The Importance of Teaching Children to Take Responsibility for Their Actions
One of the most powerful things that I have learned is that I am 100% responsible for all of my relationships. When I finally understood this, accepted this, and lived by this, I was a lot happier and had a lot fewer problems. I realized that I have the power to change my behaviour and responses to things to have more positive interactions with the people around me. If something isn’t great, I always have two choices: deflect blame onto someone else or reflect on my actions, attitudes, and words and determine what I can learn and how I can be better. There is such a tendency to blame other people for things in our lives that make us uncomfortable or unhappy. When things aren’t going well, it is difficult to acknowledge that we have a role in it.
I wish I had learned this lesson much earlier; it would have allowed me to understand better what I needed to do to make my life smoother much sooner.
So the question is, how can we help our children and our students take responsibility for their role in relationships and their missteps in life? How can we teach our children to withhold the judgment of others and have them accept each other not despite our differences but because of them? Here are some steps we can take at home to help our children do just that:
Don’t demand perfection. As parents, we must teach our children that failure and less than perfect are okay. Failure is essential. When we demand perfection, children are more likely to hide things or lie to avoid disappointing their parents. “The rise in perfectionism is especially troubling because it has been linked to an array of mental health issues — a meta-analysis of 284 studies found that high levels of perfectionism were correlated with depression, anxiety, eating disorders, deliberate self-harm, and obsessive-compulsive disorder.” (Raish, 2019). The message should always be that it’s okay to fail; failure helps us learn and grow (as long as we take ownership of these failures).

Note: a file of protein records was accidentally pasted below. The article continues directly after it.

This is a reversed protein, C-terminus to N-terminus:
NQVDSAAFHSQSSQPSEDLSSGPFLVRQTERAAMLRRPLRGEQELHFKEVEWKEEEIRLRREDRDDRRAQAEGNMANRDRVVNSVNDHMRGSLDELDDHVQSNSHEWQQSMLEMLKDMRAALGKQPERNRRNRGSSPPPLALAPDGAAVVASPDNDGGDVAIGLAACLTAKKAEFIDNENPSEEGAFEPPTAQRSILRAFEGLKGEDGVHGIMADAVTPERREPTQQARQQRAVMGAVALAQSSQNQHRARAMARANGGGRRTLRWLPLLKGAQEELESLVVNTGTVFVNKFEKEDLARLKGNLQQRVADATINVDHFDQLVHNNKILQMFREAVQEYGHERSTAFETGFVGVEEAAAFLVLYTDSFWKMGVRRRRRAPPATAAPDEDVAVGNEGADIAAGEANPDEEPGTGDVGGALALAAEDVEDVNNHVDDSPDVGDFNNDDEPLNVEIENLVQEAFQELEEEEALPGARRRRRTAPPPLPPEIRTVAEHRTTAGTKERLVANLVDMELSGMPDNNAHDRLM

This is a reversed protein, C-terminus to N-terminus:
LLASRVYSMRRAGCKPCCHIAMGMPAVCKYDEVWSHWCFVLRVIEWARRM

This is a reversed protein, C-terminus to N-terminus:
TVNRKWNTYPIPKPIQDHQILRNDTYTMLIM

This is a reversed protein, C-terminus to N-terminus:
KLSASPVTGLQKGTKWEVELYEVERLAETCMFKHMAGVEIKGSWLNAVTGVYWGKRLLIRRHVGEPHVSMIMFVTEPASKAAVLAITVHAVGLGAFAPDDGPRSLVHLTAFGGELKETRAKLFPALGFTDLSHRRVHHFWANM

Don’t swoop in and save them every time something happens. Resilience can only be built through having to deal with uncomfortable situations. We need to empower our children to take responsibility and try to solve problems independently when appropriate to do so. “Resilience can help protect you from various mental health conditions, such as depression and anxiety” (Mayo Clinic, 2020). The more resilient our children are, the more able they will be to face the consequences of their choices and respond accordingly.
Model taking responsibility for your actions. Our children are always watching and listening. How we speak about our troubles, failures, and missteps will teach them a lot about how they can handle such things. “For instance, if you handle poor decisions with grace and don't beat yourself up, they'll also learn to be kind when they screw up” (Morin, 2021).
Part of the work we do at school with our students is to have them reflect on their behaviour. They are asked to think about their choices and what happened because of those choices. They are then asked to think about who was affected by their actions and how it made all parties involved feel. The most important part of the reflection is for the student to think about what they will do next time to ensure it doesn’t happen again.
It is much easier to deflect blame, criticize, and make other people the bad guy when something wrong happens. However, if we point the finger at ourselves and reflect on what we can do to change our circumstances and behaviour, we can better ourselves and live happier and fuller lives.
As adults, we all prefer working with and spending time with people who take responsibility for their actions and attitudes. People who deflect blame are challenging to be around. People who do not accept other people and their views and experiences are difficult to be around. People who are elitists believe they can do no wrong, and every poor thing that happens to them is always because someone else is not to a high enough standard; elitists are challenging to be around. People who have giant egos and cannot admit any wrongdoings are challenging to be around. Most things in your life are happening because of your choices. The sooner we teach our children to own these choices and take responsibility for them, the better equipped they’ll be to navigate myriad relationships and to be someone who can ultimately be a team player and a friend.
To read Ms Kiat's Vision Post on 教育孩子為自身行為負責的重要性 in Cantonese please select Read More.
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